M(3), 7/7: Women Suffer Too

Happy Monday to all.  For those in the US, hope everyone had some spectacular fireworks over the weekend (literal, not metaphorical)!

As it is the first Monday of the month, we covered a personal story in the book Alcoholics Anonymous, and this week I selected the story “Women Suffer Too.”  The author of the story, Marty M., was a pioneer of Alcoholics Anonymous, went on to author two different books on alcoholism, and founded the National Council on Alcoholism.  She is also one of the very first female members of Alcoholics Anonymous to achieve long-term sobriety.

Which, if you have ever read her story, is an absolute miracle considering how low the disease of alcoholism took her.

What’s great about meetings like the one I run is hearing the different parts of the reading selection that stood out for people.  For me, reading Marty’s story, I marveled at how descriptively she painted her alcoholic bottom.  Although I share little in common with her story, I could relate to so much of the feelings she experienced while in active addiction.  Reading her story reminds me what active addiction is really like, and why I never want to relive it.

I also appreciate how compellingly she writes of life in recovery.  The 12 steps, she claims, did so much more than keep her sober, they gave her a peace of mind that she had previously never experienced.  I can relate to this viewpoint, and why I can now be grateful for the disease of addiction, as it has provided me with a set of coping skills for life.  This past weekend, I read a wonderful blog post over at Process Not An Event where Robert presents a rebuttal of sorts to an article that criticizes the effectiveness of AA.  My predominant response to articles that criticize AA is sadness:  it makes me sad that there is any kind of need or desire to criticize a program where the membership is free, the only requirement to be there is a desire to be a member, and there are no rules whatsoever, just suggestions to improve your life.  Take what you want and leave the rest… tell me what there is to criticize here!  Marty M.’s story reminds me why I am so privileged to have found this program.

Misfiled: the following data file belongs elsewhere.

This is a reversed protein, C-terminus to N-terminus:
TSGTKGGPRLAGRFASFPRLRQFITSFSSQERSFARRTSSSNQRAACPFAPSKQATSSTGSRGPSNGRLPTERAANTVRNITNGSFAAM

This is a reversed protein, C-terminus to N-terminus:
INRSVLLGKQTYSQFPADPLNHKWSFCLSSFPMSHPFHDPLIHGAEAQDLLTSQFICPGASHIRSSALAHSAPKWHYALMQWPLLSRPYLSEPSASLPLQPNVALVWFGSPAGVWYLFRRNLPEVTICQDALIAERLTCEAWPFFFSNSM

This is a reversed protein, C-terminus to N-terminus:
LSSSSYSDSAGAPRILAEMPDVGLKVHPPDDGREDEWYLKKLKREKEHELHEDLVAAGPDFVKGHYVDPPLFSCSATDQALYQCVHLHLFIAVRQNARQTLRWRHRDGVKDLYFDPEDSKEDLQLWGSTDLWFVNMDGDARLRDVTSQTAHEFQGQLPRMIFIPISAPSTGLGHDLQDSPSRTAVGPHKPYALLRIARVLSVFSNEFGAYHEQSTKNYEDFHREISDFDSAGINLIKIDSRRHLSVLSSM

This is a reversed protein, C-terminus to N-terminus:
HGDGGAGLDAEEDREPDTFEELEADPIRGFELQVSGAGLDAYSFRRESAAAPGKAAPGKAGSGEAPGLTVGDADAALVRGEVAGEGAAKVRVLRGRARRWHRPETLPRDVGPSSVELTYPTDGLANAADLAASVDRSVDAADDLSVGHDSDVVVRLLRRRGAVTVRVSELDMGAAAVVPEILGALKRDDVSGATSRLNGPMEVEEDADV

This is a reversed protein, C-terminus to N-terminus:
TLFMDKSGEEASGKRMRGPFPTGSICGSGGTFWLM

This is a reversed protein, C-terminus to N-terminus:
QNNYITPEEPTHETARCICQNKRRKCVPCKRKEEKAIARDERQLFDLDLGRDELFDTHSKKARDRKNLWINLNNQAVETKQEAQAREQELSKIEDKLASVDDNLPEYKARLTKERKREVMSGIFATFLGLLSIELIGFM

So that was my take-away from the story.  From my share, we veered in as many directions as there were people in the room.  One person’s take-away was how impressive he found Marty’s ability to go from being unable to believe in a Higher Power (she originally fancied herself “too intellectual” to accept any kind of spirituality in her life), to being such a strong advocate of AA.  Her story will resound with the many beginners who struggle with a belief in a power greater than themselves.

Along those lines, another attendee found Marty’s ability to transcend the inherent selfishness of addiction to be the highlight of the story.  The key for all of us in finding our spiritual path is to first disavow ourselves of the notion that the world revolves around us!  Once we can start looking outside of ourselves, rather than perpetually seeking to satisfy our every perceived desire, we will find ourselves heading in the right spiritual direction.

Yet another attendee found the section of the story where Marty describes herself (and the rest of us who call ourselves alcoholics) as a “long-time escapist.”  He considers himself very fortunate to have never had a desire to drink since entering the program (some quarter of a century ago!), but through his years he has certainly found other means of wanting to escape some of the harsher realities of life.  He is able to put these lesser “escape hatches” into perspective by continuing to work his 12-step program and staying on solid spiritual ground.  It’s less about the disease of addiction, and more about the human condition, he thinks, to want to temporarily escape life problems from time to time!